Sunday, March 21, 2010
Are You Beastly?
One of the advantages of having teenagers is having the opportunity to learn a pop culture language of adolescent dialects and colloquialisms. This was my experience today when my son said of his sister’s three 1st place swim championship victories: “She is beastly!”
“What?!” “Beastly?” After I got over my instant visual of my daughter as a fur-covered Chewbacca, I was “Don’t-worry-mommed.” They explained that beastly is synonymous with: awesome, great, pro, amazing, etc… So it got me to thinking about two things: 1) What if we were considered “beastly” in our interpersonal and professional relationships? 2) How might we pre-pave the way for others to talk about, and share our beastliness?
Assuming that we would want to be considered favorably by others, as successful and empathic people, one way to be perceived as beastly is to cultivate the relationships we share – all of them. While many believe that work is work, and personal time is personal, the lines today are definitely blurred. Your interchanges with Rafael, the bagger at the grocery checkout, and with your posts to your facebook pals, are equally as important as the conversation you have with your boss, your manager, your co-worker.
Why? Because in creating beastliness, you are the same. You do not change who you are. You are consistent across all roles, all personal branding lines, and all relationships – even the ones you may have viewed as competitive. While you engage with different personalities, you may need to adapt your communication to best fit with the person with whom you are engaging. I call this adaptation: filtering.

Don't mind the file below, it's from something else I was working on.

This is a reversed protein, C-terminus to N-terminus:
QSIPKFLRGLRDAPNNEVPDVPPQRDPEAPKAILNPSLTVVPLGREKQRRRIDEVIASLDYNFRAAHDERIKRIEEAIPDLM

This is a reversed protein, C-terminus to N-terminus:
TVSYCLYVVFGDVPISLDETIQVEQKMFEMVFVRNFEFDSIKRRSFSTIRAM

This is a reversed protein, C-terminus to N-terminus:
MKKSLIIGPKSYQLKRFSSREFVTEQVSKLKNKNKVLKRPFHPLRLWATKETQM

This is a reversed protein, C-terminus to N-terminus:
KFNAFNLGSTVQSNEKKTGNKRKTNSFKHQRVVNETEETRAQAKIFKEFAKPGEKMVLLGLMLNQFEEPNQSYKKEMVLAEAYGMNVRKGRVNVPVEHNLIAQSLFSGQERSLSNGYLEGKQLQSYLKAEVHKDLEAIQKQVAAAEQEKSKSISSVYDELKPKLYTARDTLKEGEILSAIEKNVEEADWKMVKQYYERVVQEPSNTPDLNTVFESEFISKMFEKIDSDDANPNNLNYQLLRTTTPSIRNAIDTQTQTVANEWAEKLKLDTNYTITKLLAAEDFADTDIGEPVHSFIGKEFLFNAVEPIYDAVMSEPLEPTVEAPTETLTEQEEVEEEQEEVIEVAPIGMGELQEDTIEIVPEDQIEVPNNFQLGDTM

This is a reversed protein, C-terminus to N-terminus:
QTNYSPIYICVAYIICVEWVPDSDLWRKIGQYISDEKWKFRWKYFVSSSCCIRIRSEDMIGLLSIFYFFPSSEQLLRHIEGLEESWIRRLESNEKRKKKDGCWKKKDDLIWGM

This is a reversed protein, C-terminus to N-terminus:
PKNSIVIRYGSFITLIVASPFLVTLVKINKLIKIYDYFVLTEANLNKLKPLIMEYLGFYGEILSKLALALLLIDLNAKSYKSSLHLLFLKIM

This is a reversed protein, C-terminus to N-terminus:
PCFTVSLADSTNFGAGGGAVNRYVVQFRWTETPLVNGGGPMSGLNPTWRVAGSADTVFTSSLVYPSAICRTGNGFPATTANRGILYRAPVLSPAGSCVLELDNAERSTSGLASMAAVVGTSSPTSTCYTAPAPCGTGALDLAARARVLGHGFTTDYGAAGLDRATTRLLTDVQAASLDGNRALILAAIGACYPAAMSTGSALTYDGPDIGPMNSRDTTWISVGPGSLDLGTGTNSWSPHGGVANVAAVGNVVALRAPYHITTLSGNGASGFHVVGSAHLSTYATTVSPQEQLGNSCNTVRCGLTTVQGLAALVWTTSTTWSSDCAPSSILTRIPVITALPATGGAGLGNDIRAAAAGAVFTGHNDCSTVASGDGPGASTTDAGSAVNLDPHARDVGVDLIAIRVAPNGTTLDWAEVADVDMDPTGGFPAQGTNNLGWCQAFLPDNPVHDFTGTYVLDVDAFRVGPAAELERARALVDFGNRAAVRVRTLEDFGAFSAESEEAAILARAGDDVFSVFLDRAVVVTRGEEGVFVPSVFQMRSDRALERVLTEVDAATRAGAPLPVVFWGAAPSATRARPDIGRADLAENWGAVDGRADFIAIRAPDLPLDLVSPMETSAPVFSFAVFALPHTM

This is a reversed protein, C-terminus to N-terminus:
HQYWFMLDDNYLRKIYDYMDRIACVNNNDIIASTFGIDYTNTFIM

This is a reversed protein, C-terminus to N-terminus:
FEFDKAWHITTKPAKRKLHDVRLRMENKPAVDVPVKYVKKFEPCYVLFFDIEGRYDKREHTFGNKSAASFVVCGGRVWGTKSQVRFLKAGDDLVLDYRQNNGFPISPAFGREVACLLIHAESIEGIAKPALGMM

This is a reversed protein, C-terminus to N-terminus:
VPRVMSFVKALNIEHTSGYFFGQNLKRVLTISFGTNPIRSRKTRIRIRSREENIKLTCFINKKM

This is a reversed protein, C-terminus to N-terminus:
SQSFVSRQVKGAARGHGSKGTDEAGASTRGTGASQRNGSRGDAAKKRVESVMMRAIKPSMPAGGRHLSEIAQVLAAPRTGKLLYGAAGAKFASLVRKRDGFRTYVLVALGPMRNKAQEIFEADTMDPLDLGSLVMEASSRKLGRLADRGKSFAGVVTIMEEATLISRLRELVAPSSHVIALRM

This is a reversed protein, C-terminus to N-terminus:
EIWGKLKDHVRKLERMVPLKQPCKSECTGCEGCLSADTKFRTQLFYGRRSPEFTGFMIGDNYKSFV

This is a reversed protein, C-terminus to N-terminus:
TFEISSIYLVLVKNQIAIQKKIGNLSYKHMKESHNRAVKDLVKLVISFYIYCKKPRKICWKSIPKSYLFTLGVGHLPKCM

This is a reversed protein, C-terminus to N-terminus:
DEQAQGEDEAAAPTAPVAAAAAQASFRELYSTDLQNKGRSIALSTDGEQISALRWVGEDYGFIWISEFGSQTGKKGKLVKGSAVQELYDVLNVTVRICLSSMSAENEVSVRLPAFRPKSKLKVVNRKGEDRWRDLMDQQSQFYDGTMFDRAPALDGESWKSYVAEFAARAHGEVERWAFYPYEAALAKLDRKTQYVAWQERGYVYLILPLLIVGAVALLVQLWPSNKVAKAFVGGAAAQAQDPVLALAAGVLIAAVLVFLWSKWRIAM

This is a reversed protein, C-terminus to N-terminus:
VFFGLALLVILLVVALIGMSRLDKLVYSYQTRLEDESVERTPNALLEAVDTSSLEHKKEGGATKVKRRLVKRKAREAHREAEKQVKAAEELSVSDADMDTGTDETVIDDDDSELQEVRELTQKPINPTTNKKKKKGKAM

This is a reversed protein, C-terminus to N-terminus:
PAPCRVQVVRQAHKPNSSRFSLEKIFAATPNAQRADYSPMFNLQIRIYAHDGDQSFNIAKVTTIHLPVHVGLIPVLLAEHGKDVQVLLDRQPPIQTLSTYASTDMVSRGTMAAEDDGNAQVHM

When we are with someone whom we perceive as sensitive, we need to filter and perhaps communicate in a gentle manner. Yesterday, while timing the swim meet, I heard one of the swim officials said to a shivering 89 pound-11-year old girl, who was getting out of the pool: “You’re disqualified.” Ouch. No sugarcoating there. While it is a coach’s job to tell his swimmer what she did to get DQ’ed, a sensitive official might have added an “I’m sorry.” (My former connotation of beast prevailed in this scenario.)
Being mindful and sensitive to the people with whom we interact is the first step in creating our way to beastliness. The stats are there: 93% of how we communicate is non-verbal. Only 7% accounts for the actual words that come out of our mouths; this contrast is too large to ignore, yet, many of us do. We need to sharpen our observational skills every day. Look at the person with whom you are speaking: Are her hands relaxed? Is his jaw tight? Does he occupy himself with something else while engaging with you? Does she look down? Up? All of these are excellent clues to a person’s state of being. If there is a bodily tightening anywhere, can you drop whatever was on your mind and become completely and mindfully, other-focused? Could you say: “Thanks, Rafael! I appreciate the way you organize the cold things together in the grocery bag.” “As a boss, I appreciate the heartfelt attention and time you give to each of your employees; that’s one of the ways in which you are a strong leader.”
Virtually, our behavior is the same. When one of your friends posts an article she wrote on facebook, take the time to acknowledge her by a repost that says: “One of the best sources for social media, by my colleague (and ‘Social Media Beast (!)’, Gretchen Miller.” On twitter, retweeting (RT) is akin to a verbal testimonial to someone’s beastliness. We RT their expertise – their exceptional work, their successes, their thoughtful commentary. The RT is the way we virtually acknowledge and validate someone else, including competitors. This seems counterintuitive, yet it is essential in creating mindful beastliness!
Star Wars’ Chewy, is not far off the mark: he is described as a loyal and strong warrior. When we bring our filters to acknowledge and validate everyone with whom we engage, we broaden our scope of interconnectivity. When we interconnect – either in person or virtually – we mindfully pave the way for others to follow suit. This cyclical pattern is the way in which we brand ourselves and develop into a beast – an empathic pro, a great leader, an amazing person, a loyal and strong warrior.